[18] Pitipanponga J, Chitprserth S, Gotoc M, Jiratcharlyakuid W, Sasakic M, Shetipruk A.
New approach for extractionof charantin from Momordica charantia next term with
pressurized liquid extraction. Separatio Purification Technol. 2007;52(3):416422.
[19] Day C, Cartwright T, Provost J, Bailey C J. Hypoglycaemic effects of Momordica
charantia extract. Planta Med. 1990;56:426429. [PubMed]
[20] Puspawati N M. Isolation and identification momordicin i from leaves extract of
Momordica charantia L. J. Kimia. 2008;2(1):5356.
[21] Harinantenaina L, Tanaka M, Takaoka S, Oda M, Mogami O, Uchida M, Asakawa Y.
Momordica charantia constituents and antidiabetic screening of the isolated major
compounds. Chem. Pharm. Bull. 2006;54:10171021. [PubMed]
[22] Basch E, Gabardi S, Ulbright C. Bitter melon (Momordica charantia); A review of
efficacy and safety. Am. J. Health Syst. Pharm. 2003;60:356359. [PubMed]
All rights reserved by www.bittermelon.us

40

Clinical Studies on Bitter Melon


Medicinal Chemistry of the Anti-Diabetic Effects of Momordica Charantia: Active
Constituents and Modes of Actions

[23] Kulkarni RD, Gaitonde BB. Potentiation of tolbutamide action by jasad bhasma and
karela (Momordica charantia) Indian J. Med. Res. 1962;50:715719.
[24] Karunanayake EH, Welihinda J, Sirimanne SR, Sinnadorai G. Oral hypoglycaemic
activity of some medicinal plants of Sri Lanka. J. Ethnopharmacol. 1984;11:223231.
[PubMed]
[25] Cummings E, Hundal HS, Wackerhage H, Hope M, Belle M, Adeghate E, Singh J.
Momordica charantia fruit juice stimulates glucose and amino acid uptakes in L6
myotubes. Mol. Cell Biochem. 2004;261:99104. [PubMed]
[26] Leatherdale BA, Panesar RK, Atkins TW, Bailey CJ, Bignal AHC. Improvement in
glucose tolerance due to momordica charantia (karela) Brit. Med. J. 1981;282:18231824.
[PMC free article] [PubMed]
[27] Jeevathayaparan S, Tennekoon KH, Karunanayake EH. A comparative study of the
oral hypoglycaemic effect of Momordica charantia fruit juice and tolbutamine in
streptozotocin induced graded severity diabetes in rat. Int. J. Diabetes. 1995;3:99108.
[28] Chandrasekar B, Bajpai MB, Mukherjee SK. Hypoglycemic activity of Swertia chirayita
(Roxb.ex Flem.) Karst. Ind. J. Exp. Biol. 1990;28:616618.
[29] Chandrasekar B, Mukherjee B, Mukherjee SK. Blood sugar lowering potentiality of
selected Cucurbitaceae plants of Indian origin. Ind. J. Med. Res. 1989;90:300305.
[30] Ali L, Khan AKA, Mamun MIR, Mosihuzzaman M, Nahar N, Nur-e-Alam M, Rokeya B.
Studies on the hypoglycaemic effects of fruit pulp, seed and whole plant of Momordica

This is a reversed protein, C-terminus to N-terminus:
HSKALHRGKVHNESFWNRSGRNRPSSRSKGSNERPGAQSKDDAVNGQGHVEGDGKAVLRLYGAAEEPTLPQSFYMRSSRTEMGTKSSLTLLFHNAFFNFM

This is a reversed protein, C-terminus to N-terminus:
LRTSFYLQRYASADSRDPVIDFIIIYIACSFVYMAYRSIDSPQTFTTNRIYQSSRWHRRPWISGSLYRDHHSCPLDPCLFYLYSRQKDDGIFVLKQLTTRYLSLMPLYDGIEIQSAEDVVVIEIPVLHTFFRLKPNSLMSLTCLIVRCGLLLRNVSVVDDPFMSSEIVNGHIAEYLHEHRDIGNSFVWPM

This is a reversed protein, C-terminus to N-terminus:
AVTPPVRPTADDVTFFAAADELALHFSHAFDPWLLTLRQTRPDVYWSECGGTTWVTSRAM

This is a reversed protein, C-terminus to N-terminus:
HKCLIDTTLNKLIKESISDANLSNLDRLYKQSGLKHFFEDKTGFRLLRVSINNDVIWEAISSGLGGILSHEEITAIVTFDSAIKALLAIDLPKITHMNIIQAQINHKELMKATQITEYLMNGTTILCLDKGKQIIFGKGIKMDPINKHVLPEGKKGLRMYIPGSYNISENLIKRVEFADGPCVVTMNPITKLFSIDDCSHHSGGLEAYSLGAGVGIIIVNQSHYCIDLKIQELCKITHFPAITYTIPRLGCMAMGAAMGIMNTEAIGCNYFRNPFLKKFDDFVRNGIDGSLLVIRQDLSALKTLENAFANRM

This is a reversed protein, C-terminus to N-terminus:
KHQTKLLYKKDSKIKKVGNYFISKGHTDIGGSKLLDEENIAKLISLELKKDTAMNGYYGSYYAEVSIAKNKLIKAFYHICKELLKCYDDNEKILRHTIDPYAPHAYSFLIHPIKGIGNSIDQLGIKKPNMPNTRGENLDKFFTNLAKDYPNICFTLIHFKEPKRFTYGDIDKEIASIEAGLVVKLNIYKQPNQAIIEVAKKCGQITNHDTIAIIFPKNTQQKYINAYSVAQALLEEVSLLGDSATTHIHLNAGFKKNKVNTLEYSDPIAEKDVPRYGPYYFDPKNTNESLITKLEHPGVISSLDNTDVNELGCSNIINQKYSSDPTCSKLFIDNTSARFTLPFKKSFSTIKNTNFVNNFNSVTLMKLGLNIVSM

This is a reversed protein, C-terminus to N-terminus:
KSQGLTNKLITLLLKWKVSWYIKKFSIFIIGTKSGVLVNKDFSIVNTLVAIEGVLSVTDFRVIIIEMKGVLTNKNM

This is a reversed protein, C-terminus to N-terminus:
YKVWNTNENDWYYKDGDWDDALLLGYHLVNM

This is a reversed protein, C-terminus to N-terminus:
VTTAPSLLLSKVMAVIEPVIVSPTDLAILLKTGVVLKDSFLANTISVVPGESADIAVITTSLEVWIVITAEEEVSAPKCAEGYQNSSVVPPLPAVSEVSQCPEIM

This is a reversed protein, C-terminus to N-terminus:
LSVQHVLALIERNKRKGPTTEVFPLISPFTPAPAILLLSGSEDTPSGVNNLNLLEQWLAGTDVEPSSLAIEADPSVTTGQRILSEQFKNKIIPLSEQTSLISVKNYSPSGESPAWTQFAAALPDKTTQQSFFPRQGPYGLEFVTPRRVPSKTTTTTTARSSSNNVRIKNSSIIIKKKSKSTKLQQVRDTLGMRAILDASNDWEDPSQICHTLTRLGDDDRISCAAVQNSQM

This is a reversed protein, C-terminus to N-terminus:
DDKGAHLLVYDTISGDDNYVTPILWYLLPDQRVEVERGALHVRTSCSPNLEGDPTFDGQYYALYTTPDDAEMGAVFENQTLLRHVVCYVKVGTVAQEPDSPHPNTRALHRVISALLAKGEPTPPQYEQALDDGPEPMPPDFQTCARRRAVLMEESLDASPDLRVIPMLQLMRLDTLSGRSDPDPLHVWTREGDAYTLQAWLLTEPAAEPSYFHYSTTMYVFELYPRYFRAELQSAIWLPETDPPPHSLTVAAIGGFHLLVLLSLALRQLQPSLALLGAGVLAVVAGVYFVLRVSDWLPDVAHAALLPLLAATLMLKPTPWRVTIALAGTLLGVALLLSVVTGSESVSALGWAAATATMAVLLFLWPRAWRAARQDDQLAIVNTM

charantia on normal and diabetic model rats. Planta Med. 1993;59:408412. [PubMed]
[31] Ali L, Khan AK, Hassan Z, Mamun MIR, Mosihuzzaman M, Nahar N, Nur-e-Alam M,
Rokeya B. Insulin releasing properties of fractions from Momordica charantia fruit on
isolated rat islets. Diabetologia. 1993;36(1):181193.
[32] Akhtar MS, Arhar MA, Yaqub M. Effect of Momordica charantia on blood glucose
level of normal and alloxan diabetic rabbits. Planta Med. 1991;42(3):202212.

All rights reserved by www.bittermelon.us

41

Clinical Studies on Bitter Melon


Medicinal Chemistry of the Anti-Diabetic Effects of Momordica Charantia: Active
Constituents and Modes of Actions

[33] Ahmed I, Sharma AK, Ponery AS, Bener A, Singh J. The influence of Momordica
charantia on ultrastructural abnormalities of myelinated fibres in experimental diabetes.
Int. J. Diabetes. 1999;7:110121.
[34] Sharma A K, Ahmed I, Tadayyon M, Ponery AS, Aloamaka P, Asood G, Pallot DJ. The
beneficial effects of Momordica charantia fruit juice on streptozotocin -induced
diabetes and hypertension in rats. Int. J. Diabetes. 1996;4:2938.
[35] Kedar P, Chakrabarti CH. Effects of bittergourd (Momordica charantia) seed and
glibenclamide in streptozotocin induced diabetes mellitus. Indian J. Exp. Biol.
1982;20:232235. [PubMed]
[36] Day C. Hypoglycaemic compounds from plants. In: Bailey C J, Flat P R, editors. In:
New Antidiabetic Drugs. Japan: Nishimura Ltd; 1990. pp. 267278.
[37] Sharma AK, Duguid IGM, Blanchard DS, Thomas PK. The effect of insulin treatment on
myelinated nerve fibre maturation and integrity and on body growth in streptozotocindiabetic rats. J. Neurol. Sci. 1985;67:285297. [PubMed]
[38] Sharma VN, Sogani RL, Arora RB. Role of Momordica charantia in the treatment of
diseases. Indian J. Med. Res. 1950;48:471477.
[39] Ahmed I, Adeghate E, Sharma AK, Pallot DJ, Singh J. Effects of Momordica charantia